The Bechdel test is a simple series of questions designed to test a film for its basic level of female participation—1. Are there two named/speaking women? 2. Do they talk to each other? 3. About something other than men/a man?
The issue is not that every movie needs to pass this test—it’s that so few do. When looking at a wide group of films, and the industry as a whole, the fact that this test is so difficult to pass is the problem.
But when the test is taken and applied to a single film, and used to judge that film’s quality or feminism, it becomes reductive. For example, a film about a powerful woman who just happens not to talk to other women could be feminist—on its own. But in an industry where there are hardly any movies about powerful women who have meaningful relationships with other women, then it becomes a problem. Again, not necessarily in a single movie, but in the group.
Or a film where two women talk but are otherwise reduced to stereotypes or props or problematic clichés can still be damaging, even while passing the test.
With any story, the test of equality has to be more than just a simple exchange of dialogue. Who is meaningful to the story? Who is interesting? Who has agency? Who has complex relationships and backstory and depth? Who makes things happen? If most or all of the characters with any significance in your story are men (or straight, or white, etc.), it is not necessarily a bad story—but it’s falling in line with trends of privilege and exclusion that are much bigger than your story alone.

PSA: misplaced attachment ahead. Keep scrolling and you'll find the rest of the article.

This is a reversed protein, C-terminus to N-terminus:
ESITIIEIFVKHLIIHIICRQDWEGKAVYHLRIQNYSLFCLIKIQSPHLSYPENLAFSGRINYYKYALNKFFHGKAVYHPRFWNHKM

And all this means is that it’s something worth thinking about.
If your story passes the Bechdel test, or any similar test designed to determine the minimum level of diversity, that’s a great start. Once enough stories pass this test in culture as a whole, then it will lose its meaning as a challenging exercise, and thus any story that doesn’t pass won’t be bad because it won’t be part of a negative trend.
But be sure to also consider how you can go beyond this test in your own work—early on in development, try changing characters’ identities to add diversity. You have to be careful of adding ‘token’ characters just to fill a quota, and you also have to be sure that changes in identity are treated with the full complexity and depth of that different identity, but an exercise in changing gender or race or sexuality can open your eyes to the possibilities.
There’s no rule that says a story has to be feminist or diverse—and I wouldn’t advocate for such a rule. Every story can be told, and it’s okay to enjoy stories that fit the current mold. But why does it have to be the current mold? Why can’t everyone be represented in all kinds of roles and stories?
Why is two women talking about something other than men such a high bar in the first place?